UNITED NATIONS (Reuters) — Syria”s U.N. ambassador said on Tuesday his country had arrested some 1,200 people over the past few months to prevent them from entering Iraq, despite U.S. charges that Damascus was not doing enough.
Many of the those trying to cross the border into Iraq, most likely to join insurgents, were sent home "to face trial" or were under investigation in Syrian jails, Ambassador Fayssal Mekdad said in an interview.
He would not say from which countries the insurgents came but said they were from "neighboring countries of Iraq and other countries in the region."
"We have done a great job in this respect and something which should be recognized by the United States and others," Mekdad said. "We have arrested (about) 1,200 people who were infiltrating to Syria from other countries, and going to the front."
The Bush administration has complained frequently that Syria is not doing enough to halt the flow of men and money to the insurgency in Iraq. And Hoshyar Zebari, the Iraqi foreign minister, said Syria, Saudi Arabia, Kuwait, Jordan and Turkey could do more to keep foreign fighters from entering Iraq or to prevent the insurgents from obtaining funding.
In response, Syria”s ambassador to the United States, Imad Moustapha, said earlier this week that his country had severed military and intelligence cooperation with the United States because of what he called unjust U.S. allegations.
"I wouldn”t say that they”ve cut off any particular regular and ongoing operation because there just hasn”t been regular and ongoing cooperation," State Department spokesman Richard Boucher replied on Tuesday.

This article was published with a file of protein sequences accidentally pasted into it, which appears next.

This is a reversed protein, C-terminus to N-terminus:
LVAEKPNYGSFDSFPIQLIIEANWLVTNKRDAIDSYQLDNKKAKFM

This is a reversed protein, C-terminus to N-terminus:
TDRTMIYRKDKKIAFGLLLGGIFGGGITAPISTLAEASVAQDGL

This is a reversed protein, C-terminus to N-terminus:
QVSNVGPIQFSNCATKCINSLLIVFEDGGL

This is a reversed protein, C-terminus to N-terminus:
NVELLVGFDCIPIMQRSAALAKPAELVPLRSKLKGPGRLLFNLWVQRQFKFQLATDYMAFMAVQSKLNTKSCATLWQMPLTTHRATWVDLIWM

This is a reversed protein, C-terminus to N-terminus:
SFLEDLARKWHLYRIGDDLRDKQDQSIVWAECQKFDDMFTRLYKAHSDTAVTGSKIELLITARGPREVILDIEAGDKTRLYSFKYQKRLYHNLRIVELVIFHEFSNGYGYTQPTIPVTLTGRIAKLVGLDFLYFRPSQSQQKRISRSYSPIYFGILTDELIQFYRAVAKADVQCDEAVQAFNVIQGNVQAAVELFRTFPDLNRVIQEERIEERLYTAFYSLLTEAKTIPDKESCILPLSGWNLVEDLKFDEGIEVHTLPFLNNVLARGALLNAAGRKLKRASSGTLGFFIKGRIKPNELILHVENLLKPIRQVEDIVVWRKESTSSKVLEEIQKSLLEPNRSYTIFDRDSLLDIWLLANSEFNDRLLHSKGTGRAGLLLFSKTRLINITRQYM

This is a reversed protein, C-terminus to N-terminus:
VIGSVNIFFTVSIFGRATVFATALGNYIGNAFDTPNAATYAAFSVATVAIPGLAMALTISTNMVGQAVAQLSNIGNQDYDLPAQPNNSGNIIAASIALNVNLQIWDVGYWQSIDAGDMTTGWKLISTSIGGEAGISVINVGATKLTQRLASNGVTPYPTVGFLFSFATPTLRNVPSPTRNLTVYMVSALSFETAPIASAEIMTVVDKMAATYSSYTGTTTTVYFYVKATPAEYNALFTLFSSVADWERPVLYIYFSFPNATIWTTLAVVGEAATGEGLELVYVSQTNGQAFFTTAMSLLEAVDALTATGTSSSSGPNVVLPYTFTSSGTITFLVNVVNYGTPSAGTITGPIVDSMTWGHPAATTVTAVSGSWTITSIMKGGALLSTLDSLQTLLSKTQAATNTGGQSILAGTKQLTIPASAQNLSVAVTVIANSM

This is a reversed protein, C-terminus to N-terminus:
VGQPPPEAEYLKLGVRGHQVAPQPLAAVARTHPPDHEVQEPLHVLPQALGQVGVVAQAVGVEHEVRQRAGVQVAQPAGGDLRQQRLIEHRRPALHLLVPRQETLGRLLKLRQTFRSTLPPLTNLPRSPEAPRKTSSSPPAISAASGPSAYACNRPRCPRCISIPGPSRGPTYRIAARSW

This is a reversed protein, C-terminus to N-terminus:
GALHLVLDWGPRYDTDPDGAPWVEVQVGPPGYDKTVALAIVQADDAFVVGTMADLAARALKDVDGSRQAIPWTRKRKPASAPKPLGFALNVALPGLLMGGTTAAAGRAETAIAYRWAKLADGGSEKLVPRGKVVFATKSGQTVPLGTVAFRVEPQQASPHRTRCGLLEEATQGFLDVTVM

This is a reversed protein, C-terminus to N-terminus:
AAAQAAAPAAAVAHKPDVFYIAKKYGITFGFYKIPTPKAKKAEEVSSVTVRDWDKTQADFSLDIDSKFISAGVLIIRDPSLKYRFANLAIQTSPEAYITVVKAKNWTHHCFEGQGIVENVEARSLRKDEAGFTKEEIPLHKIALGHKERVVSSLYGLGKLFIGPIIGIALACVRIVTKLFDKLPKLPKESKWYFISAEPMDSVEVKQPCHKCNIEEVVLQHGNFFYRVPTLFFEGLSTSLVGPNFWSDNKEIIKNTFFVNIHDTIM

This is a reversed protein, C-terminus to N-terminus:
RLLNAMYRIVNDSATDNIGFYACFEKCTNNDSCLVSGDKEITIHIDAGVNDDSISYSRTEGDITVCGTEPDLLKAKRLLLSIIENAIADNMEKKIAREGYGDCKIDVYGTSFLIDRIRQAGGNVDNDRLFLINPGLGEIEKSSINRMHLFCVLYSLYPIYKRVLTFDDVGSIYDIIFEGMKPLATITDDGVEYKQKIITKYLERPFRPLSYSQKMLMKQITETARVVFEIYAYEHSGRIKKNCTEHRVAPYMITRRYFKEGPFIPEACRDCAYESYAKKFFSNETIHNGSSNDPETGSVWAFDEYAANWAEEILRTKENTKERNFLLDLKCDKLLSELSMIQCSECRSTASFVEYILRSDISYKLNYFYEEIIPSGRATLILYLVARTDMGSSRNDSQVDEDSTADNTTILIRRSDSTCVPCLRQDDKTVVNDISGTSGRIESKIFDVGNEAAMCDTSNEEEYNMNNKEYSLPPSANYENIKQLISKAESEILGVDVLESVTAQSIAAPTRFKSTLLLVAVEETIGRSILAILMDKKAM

But Mekdad said of U.S. authorities, "They say this is not enough while we are doing our best."
"We requested that they help us technically … but no assistance has been forthcoming," he added.
He said Washington should look more closely into a still-secret report from a U.N. Security Council committee on terrorism, headed by Argentine Ambassador Cesar Mayoral, which recently visited Damascus and commented positively on Syria”s efforts.
Syria”s recently decided it intended to reestablish ties with Baghdad after 23 years, indicating a move to boost regional security along its 310-mile (499-km) shared border with Iraq.
Mekdad contended that 70 percent of the current Iraqi leadership took refuge in Syria during their opposition to former Iraqi President Saddam Hussein, overthrown by the U.S.-led invasion two years ago.
"Syria is doing its best to help the Iraqi people and we are very serious in stopping the suffering of Iraqi people and we hope others do the same," the ambassador said.
Mekdad also denied any Syrian involvement with Jordanian militant Abu Musab al-Zarqawi, an ally of al Qaeda leader Osama bin Laden, who is reported to have been wounded.
"These people are enemies of Syria and we have never been friends with them," Mekdad said.
Zarqawi has claimed responsibility for a series of killings, hostage beheadings and suicide bombings as part of a "holy war" against U.S.-led forces in Iraq.